West Ham versus Manchester United is one of those fixtures which regularly makes it onto the TV schedules, more due to the apparent promise of a good game in the abstract than anything else.
The May 2016 meeting is these clubs’ version of Liverpool 4-3 Newcastle - an exception rather than a rule, which makes the dismal matches either side feel all the more disappointing. And in the case of West Ham and Manchester United, it’s matches, plural.
Still, we don’t want to be too harsh on two teams who can regularly contribute to exciting games except when they’re playing each other. Other clubs can do ‘boring’ too, and here’s your proof. Presenting, in no particular order, six of the most uninspiring Premier League games of the recent past.
1. Manchester United 0-0 West Ham United, 2015
West Ham were a lot of fun in the 2015/16 season. Manchester United were, for the most part, not that. The exception to the first part of that sentence came when Dimitri Payet spent a few weeks out injured and Slaven Bilić’s response was to send people to sleep.
Attacking through Mauro Zárate, a man whose ‘best’ Premier League season saw him register four goals and one assist, tells you most of what you need to know about a game that featured a grand total of three shots on target.
Yes, that refers to the two teams put together.
2. Reading 0-0 Queens Park Rangers, 2013
Other games have had less in the way of goalmouth action, but this surely goes down as one of the more depressing top-flight games. Both teams needed a win to keep their survival hopes alive, and then this happened.
QPR’s relegation came off the back of a run of one goal in the last six games, and if anything this was one of their more accomplished all-round displays of a campaign in which their top scorer ended up with a grand total of six league goals. That probably tells its own story.
3. Cardiff City 0-0 Huddersfield Town, 2019
Huddersfield made it to the Premier League off the back of one of the dullest play-off finals in living memory, so why change the habit of a lifetime?
Both of these teams were relegated at the end of the 2018/19 season, which included another goalless draw in the reverse fixture, but the first one at least had a red card. When Cardiff fans look back on their relegation, some controversial late-season results will be high on their ‘what-if’ list, but a return of zero shots on target against a team coming off eight straight defeats should probably enter the conversation.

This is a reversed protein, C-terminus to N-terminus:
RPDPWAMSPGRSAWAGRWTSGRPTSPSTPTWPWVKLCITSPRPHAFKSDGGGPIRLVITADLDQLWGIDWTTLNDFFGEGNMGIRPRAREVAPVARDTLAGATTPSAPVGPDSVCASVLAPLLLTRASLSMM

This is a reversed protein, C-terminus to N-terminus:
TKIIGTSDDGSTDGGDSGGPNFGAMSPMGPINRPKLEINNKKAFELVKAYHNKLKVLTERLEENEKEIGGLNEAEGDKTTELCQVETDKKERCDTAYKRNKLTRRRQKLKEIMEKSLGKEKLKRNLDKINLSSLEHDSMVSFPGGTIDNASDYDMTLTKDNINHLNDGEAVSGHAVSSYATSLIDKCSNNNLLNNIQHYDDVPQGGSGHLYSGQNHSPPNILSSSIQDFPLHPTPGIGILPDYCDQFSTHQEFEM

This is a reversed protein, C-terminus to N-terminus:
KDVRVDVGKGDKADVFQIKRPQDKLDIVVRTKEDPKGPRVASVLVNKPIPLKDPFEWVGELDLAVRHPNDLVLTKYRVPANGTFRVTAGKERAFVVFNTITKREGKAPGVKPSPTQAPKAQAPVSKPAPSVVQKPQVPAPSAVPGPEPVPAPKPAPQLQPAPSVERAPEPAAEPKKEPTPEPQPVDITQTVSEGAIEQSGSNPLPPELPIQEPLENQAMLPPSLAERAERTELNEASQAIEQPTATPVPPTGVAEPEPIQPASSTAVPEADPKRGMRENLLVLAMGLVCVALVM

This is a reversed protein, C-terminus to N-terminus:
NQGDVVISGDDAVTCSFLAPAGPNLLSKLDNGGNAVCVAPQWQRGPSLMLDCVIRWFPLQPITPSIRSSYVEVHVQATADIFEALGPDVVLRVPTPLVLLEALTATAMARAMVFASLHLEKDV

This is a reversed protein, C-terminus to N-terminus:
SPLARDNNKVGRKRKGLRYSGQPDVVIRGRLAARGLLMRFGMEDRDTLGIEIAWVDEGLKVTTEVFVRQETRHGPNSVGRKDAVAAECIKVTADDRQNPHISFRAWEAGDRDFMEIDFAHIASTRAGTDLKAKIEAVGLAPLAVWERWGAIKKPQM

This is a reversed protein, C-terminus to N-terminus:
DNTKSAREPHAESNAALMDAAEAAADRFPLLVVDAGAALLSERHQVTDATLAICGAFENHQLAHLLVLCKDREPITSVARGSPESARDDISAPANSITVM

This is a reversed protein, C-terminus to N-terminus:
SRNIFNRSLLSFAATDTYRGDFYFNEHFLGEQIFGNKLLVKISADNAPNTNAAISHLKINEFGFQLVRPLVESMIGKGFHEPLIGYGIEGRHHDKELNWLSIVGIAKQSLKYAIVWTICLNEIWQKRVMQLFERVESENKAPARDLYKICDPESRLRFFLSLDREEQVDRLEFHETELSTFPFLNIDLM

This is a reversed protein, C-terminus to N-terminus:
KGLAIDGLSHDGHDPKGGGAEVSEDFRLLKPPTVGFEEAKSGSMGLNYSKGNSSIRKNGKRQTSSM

At least the Terriers tested Neil Etheridge... *checks notes*... twice.
4. Bolton Wanderers 0-0 Manchester City, 2007
Ah, yes. Sam Allardyce v Stuart Pearce. A visiting team which finished the season with 29 goals in 38 games. A ‘battle’ between Tal Ben-Haim and Bernardo Corradi. The two teams produced just one shot between them, and it was inconsequential enough not to even earn a mention on the BBC’s match report at the time.
"Wanderers dominated but could not break down City's defence despite firing a succession of high balls into the box," the report reads. Ah, so it was that kind of game. In mid-January, too, which adds an extra layer of misery to proceedings.
5. Arsenal 0-0 Birmingham City, 2004
Arsenal’s Invincibles had plenty of memorable results and performances in the 2003/04 season. This was not one of them.
No shots on target for either team throughout the first hour? Not great. ‘Martin Keown coming off the bench’ as a highlight of the game? Ditto. Sure, Arsenal’s unbeaten run was on the line, but this is a classic example of one of those late-season fixtures without a ton at stake, where the teams involved simply serve to remind you of that situation.
It’s league football’s best approximation of a dead rubber World Cup group game, except without anyone playing for a place in the next starting line-up.
6. West Bromwich Albion 0-1 Sunderland, 2006
Don’t let the scoreline deceive you. Yes, Sunderland scored, but that doesn’t mean they had a shot on target over the course of 90 minutes at the Hawthorns.
This was one of three (yes, three) wins for the Black Cats in the entirety of the 2005/06 season, and Steve Watson’s own goal meant he was only two goals shy of ending the campaign as Sunderland’s top scorer. Sunderland had plenty of similarly toothless displays that season, but this is one of the occasions when the opposition decided to join them.
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